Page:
Artificial intelligence alone won’t solve the complexity of Earth sciences

Studies of complex climate and ocean systems could gain from a hybrid between artificial intelligence and physical modelling.
Aerial view on thunderstorm clouds from an airplane

Simulating and predicting cloud convection is a particularly bedevilling problem in studies of Earth systems.Credit: Frank Bienewald/LightRocket/Getty

Barely a day goes by without a promise that artificial intelligence (AI) will revolutionize yet another aspect of life. Research fields ranging from speech recognition to biological imaging are embracing and benefiting from techniques such as deep learning.

But for some fields, integrating AI is not straightforward. The study of Earth — and its climate, oceans and biogeochemistry — is one of them. The amount of geospatial data available on these systems has exploded, with remote sensors above Earth and below the seas generating terabytes of data. But it’s a challenge for even the most advanced AI to make sense of systems that are so highly complex and — with weather being a prime example — change rapidly with space and time. Although supremely capable of training on data, AI approaches are less adept at simulating or predicting changes that occur across great distances or time spans — such as novel climates associated with a warming world.

One way to crack this problem, according to the authors of a Perspective in this issue, is through a hybrid approach. The latest techniques in deep learning should be accompanied by a hand-in-glove pursuit of conventional physical modelling to help to overcome otherwise intractable problems such as simulating the particle-formation processes that govern cloud convection. The hybrid approach makes the most of well-understood physical principles such as fluid dynamics, incorporating deep learning where physical processes cannot yet be adequately resolved.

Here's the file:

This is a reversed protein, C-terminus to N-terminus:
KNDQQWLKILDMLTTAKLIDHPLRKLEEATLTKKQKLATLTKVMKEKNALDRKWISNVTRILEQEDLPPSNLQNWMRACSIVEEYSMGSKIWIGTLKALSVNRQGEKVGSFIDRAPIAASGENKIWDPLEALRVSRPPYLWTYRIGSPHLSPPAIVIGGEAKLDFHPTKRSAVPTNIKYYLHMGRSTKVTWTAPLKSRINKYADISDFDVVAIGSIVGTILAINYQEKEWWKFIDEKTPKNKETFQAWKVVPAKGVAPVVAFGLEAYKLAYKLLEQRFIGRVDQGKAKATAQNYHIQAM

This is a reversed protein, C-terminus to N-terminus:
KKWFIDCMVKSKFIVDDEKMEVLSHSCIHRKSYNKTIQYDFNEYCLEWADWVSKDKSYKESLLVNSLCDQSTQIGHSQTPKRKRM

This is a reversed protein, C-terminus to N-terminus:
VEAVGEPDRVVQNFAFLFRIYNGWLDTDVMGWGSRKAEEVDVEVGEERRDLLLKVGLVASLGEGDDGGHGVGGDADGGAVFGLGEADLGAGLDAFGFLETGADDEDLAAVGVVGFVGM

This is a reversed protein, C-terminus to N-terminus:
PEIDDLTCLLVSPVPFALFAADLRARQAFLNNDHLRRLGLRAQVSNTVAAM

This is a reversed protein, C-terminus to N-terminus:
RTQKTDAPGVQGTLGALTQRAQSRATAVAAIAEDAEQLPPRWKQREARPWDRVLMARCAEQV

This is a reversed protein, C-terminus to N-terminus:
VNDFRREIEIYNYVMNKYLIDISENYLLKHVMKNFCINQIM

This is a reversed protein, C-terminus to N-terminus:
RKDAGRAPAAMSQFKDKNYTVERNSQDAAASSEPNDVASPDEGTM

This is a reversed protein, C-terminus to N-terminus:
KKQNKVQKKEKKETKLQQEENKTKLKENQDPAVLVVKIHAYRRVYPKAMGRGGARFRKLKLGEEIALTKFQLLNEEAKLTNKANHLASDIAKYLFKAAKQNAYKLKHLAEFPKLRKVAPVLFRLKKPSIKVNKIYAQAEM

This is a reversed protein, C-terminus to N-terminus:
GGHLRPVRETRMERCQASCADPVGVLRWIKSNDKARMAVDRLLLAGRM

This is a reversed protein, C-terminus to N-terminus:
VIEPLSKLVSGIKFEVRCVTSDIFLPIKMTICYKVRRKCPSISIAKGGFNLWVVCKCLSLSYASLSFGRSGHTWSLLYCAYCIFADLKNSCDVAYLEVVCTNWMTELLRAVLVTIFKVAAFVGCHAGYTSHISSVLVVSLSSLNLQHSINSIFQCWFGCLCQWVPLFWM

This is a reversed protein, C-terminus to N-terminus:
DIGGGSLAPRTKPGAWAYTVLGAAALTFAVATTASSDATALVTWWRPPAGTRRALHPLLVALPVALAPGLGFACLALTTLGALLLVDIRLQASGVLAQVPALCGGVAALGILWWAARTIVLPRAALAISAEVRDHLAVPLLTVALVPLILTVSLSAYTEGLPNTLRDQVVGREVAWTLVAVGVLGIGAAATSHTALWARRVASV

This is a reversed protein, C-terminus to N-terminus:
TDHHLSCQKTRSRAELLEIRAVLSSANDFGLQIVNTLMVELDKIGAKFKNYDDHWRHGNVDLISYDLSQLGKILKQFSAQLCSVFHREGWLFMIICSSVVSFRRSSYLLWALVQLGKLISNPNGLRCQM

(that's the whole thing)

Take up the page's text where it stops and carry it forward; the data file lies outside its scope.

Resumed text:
So far, the Earth-systems community has, justifiably, not abandoned physics for machine-, deep- or hybrid-learning. For example, ExtremeEarth is a proposal for a massive research project by the European Commission to directly simulate the physical processes underlying phenomena such as the control of cloud dynamics. It might sound simple, but would require an investment on the scale of the commission’s Graphene Flagship project, which has a budget of €1 billion (US$1.1 billion). Despite the cost, efforts such as ExtremeEarth have great appeal for their bold initiative to simulate the physics of climate and weather. But for others on a tighter budget, the hybrid learning approach holds promise.

Like other fields before it, geoscience should consider hybrid learning, not least because its potential will be realized only by long-term and intensive scientific inquiry. AI does promise a revolution — but, at least for now, this revolution is likely to come about more rapidly if humans and machines team up.

Nature 566, 153 (2019)

doi: 10.1038/d41586-019-00556-5

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